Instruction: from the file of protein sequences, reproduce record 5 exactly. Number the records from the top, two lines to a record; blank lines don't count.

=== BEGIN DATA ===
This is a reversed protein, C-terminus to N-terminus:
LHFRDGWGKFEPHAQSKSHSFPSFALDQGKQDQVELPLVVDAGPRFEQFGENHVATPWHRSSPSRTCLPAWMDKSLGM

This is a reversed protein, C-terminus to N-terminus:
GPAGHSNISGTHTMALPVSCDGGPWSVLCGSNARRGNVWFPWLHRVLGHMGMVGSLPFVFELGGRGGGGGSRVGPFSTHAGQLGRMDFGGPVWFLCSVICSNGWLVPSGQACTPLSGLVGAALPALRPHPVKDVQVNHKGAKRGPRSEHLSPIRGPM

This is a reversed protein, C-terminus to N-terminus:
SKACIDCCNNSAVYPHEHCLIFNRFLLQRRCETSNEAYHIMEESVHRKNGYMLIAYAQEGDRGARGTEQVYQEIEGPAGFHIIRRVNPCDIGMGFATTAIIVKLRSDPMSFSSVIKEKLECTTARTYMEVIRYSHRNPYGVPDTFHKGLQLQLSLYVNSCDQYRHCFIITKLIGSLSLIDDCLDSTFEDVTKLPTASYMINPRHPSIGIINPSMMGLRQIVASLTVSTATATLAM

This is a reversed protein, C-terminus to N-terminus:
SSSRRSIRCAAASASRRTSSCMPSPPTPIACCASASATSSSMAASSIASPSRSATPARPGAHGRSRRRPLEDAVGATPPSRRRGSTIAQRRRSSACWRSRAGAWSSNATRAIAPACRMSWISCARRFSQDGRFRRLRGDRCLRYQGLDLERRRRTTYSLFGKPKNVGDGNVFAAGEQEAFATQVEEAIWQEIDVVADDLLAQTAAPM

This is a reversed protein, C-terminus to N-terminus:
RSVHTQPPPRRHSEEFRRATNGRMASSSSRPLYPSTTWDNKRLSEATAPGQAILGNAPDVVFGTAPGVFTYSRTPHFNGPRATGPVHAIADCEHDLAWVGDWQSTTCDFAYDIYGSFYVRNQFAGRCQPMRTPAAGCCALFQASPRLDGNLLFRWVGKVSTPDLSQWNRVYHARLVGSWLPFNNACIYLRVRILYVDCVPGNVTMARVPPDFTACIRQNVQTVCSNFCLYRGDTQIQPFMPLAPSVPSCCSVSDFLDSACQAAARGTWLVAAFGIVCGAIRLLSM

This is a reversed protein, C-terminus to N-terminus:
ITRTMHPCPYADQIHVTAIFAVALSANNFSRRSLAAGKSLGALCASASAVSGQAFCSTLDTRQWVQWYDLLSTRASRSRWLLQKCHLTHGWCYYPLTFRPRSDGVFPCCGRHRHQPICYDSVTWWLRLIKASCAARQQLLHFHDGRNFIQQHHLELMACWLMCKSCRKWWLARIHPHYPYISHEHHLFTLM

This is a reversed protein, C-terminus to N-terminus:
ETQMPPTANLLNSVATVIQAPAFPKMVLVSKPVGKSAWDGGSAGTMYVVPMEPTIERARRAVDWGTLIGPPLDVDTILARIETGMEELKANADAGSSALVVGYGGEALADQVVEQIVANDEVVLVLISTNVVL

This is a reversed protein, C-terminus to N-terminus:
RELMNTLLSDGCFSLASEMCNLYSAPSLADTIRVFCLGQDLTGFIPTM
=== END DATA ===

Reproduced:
This is a reversed protein, C-terminus to N-terminus:
RSVHTQPPPRRHSEEFRRATNGRMASSSSRPLYPSTTWDNKRLSEATAPGQAILGNAPDVVFGTAPGVFTYSRTPHFNGPRATGPVHAIADCEHDLAWVGDWQSTTCDFAYDIYGSFYVRNQFAGRCQPMRTPAAGCCALFQASPRLDGNLLFRWVGKVSTPDLSQWNRVYHARLVGSWLPFNNACIYLRVRILYVDCVPGNVTMARVPPDFTACIRQNVQTVCSNFCLYRGDTQIQPFMPLAPSVPSCCSVSDFLDSACQAAARGTWLVAAFGIVCGAIRLLSM